A year after the Dutch data protector said there were too many “legal hurdles” for its officials to use Google Workspace, a reworked agreement will allow the public sector to launch the productivity suite.
A Data Protection Impact Assessment (DPIA) in Google Workspace was launched by the central government of the Netherlands in 2020. The report noted that there were eight high-risk issues, mostly related to the data gathering. He also noted that Google did not provide all the personal data it held when asked to do so under the GDPR provisions for the right to request access.
Google said today: “As a result of this process, the central Dutch government, Dutch education organisations/institutions and Google Cloud have reached an agreement and will continue to work together on the recommendations of the DPIA. “
In short, Dutch public sector organizations will be able to use Chat, Docs, Meet and Sheets.
According to Google: “DPIAs help organizations better understand how companies process and protect personal data and set parameters for GDPR compliance.”
Google Cloud’s General Manager for Benelux, Joris Schoonis, said: “This is an important step in Google Cloud’s relationship with the central government of the Netherlands, as we see the results of the DPIAs coming to fruition. .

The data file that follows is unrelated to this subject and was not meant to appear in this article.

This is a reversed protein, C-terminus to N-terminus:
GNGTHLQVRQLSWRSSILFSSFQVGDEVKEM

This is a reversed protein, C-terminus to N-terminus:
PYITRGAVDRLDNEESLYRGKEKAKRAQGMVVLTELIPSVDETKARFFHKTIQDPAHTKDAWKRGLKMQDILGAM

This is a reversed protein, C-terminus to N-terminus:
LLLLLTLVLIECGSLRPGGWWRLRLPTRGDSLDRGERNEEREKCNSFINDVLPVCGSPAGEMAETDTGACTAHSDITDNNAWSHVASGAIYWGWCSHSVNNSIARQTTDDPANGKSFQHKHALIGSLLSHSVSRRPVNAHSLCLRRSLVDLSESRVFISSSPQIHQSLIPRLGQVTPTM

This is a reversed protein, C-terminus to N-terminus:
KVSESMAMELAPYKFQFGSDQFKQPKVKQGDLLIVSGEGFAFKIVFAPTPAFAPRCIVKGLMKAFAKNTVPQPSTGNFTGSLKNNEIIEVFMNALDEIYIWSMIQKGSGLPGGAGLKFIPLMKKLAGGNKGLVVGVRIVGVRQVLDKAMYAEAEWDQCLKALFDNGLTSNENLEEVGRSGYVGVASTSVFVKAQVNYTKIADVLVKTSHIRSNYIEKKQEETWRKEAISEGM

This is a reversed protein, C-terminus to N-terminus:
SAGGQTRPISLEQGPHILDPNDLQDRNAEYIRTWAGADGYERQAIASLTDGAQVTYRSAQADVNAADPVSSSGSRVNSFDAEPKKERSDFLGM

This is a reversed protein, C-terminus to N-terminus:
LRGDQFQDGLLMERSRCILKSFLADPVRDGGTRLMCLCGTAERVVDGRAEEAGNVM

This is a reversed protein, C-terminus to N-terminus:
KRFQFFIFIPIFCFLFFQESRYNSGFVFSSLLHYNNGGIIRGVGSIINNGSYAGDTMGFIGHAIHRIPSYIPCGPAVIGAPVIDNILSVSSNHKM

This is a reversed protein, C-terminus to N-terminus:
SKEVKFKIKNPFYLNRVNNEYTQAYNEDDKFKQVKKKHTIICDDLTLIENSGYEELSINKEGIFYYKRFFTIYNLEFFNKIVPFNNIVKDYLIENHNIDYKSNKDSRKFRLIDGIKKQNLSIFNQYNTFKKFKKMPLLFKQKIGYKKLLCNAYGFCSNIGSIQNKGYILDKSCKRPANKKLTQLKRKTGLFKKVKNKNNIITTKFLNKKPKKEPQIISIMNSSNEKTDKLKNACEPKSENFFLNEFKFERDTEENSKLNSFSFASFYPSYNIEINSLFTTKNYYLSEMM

“We designed Google Workspace products and solutions, including Google Workspace for Education, to secure and protect the privacy of our customers’ data.”
Exciting stuff, especially since Google’s advertising business is all about collecting as much customer data as legally possible in hopes of better targeting ads. In recent years, the company has recognized that European lawmakers are concerned about privacy, and this month Google trumpeted the arrival of Sovereign Controls for Google Workspace. Microsoft intends to implement its own EU data limit by the end of 2022.
Google said the agreement between Google and the privacy regulator would help facilitate multicloud adoption within the Dutch central government.
The EU is in Google’s crosshairs. It opened a new Google Cloud region in Madrid last week, “enabling Spanish businesses and government entities to meet their availability, data residency, and sustainability needs in Spain while accelerating their digital transformation.”
A Google spokesperson said The register“Users will be able to choose the region based on their needs, based on available services, data residency, latency, etc.,” before referring us to the Sovereign Controls blog post.
We have yet to receive a response from the search giant on the details of what needed to be done to satisfy the Dutch DPIA.
The agreement follows another regarding data protection in Google Workspace for Education, which was signed last year. The Department for Education said at the time that a “timetable” had been agreed for Google to implement the GDPR requirements.
Productivity suite competitor Microsoft has had its own run-ins with the Dutch government over the years. More recently, it was the subject of another DPIA (focusing on Teams, OneDrive, Sharepoint and Azure Active Directory), the results of which could be summarized as “must try harder”. Mitigation measures have been suggested by the DPIA to address concerns about encryption and data leaving the EU.